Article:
There is life on Mars, after all. Or at least there was. Maybe?
And if there was, new research suggests it would have been killed off by climate change. Scientists involved in the research say Martian microbes may have doomed themselves — because of the climate on Mars — before they ever really had a chance to take shape.
These are evolutionary scientists who subscribe to the theory that life just randomly came about, including here on Earth. But only the Earthlings were able to survive. Martians, however, never really got off the ground, the scientists say.
So for those of you looking for aliens with big heads, huge eyes and little bodies, it doesn’t sound as if they will arrive from Mars. At least, not if you ask an evolutionist.
Early Mars Life May Have Died Because of Climate Change
As relayed by Science Alert, the new research suggests “that the reason life thrived on Earth and was doomed on Mars is because of the gas compositions of the two planets, and their relative distances from the sun.”
Mars is the next planet over from Earth in relation to the sun.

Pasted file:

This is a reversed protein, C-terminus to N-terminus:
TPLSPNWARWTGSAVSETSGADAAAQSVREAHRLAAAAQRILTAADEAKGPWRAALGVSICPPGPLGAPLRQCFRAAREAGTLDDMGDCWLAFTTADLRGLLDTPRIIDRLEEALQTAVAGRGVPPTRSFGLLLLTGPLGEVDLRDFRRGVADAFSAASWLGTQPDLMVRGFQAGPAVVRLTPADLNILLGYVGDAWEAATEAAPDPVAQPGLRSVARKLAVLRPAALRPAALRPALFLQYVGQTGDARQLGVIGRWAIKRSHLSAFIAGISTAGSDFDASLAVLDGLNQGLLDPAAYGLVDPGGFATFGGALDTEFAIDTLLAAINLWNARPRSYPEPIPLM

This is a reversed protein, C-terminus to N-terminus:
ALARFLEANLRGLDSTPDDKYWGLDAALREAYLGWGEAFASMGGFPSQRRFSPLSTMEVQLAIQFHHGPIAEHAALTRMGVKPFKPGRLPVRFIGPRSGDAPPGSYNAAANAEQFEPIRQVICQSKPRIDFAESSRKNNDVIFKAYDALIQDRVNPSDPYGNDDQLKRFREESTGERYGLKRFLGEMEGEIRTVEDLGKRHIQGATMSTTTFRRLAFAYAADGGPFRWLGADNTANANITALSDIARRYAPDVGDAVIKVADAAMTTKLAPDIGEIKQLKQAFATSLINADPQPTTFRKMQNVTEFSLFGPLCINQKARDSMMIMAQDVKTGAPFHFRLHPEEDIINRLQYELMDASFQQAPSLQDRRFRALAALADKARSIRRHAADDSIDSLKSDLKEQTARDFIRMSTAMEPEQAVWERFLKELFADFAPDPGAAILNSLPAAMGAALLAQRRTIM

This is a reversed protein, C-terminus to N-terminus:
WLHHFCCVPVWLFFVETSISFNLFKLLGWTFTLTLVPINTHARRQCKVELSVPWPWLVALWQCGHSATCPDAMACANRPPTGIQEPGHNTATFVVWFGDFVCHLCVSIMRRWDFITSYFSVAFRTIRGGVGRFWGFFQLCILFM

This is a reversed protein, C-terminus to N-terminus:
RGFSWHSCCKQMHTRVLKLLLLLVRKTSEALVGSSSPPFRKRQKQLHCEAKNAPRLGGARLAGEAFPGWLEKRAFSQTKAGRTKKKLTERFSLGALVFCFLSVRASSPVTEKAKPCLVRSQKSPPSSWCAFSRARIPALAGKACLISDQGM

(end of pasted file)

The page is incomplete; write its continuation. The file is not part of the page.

“Mars was more reliant on a potent fog of heat-trapping greenhouse gases, such as carbon dioxide and hydrogen, to maintain hospitable temperatures for life,” Science Alert wrote.
One of the top researchers said all of this is actually a surprising development.
“The ingredients of life are everywhere in the universe,” study lead author Boris Sauterey, an astrobiologist at the Institut de Biologie de l’Ecole Normale Supérieure in Paris, France told Space.com.
“So it’s possible that life appears regularly in the universe. But the inability of life to maintain habitable conditions on the surface of the planet makes it go extinct very fast. Our experiment takes it even a step farther as it shows that even a very primitive biosphere can have a completely self-destructive effect.”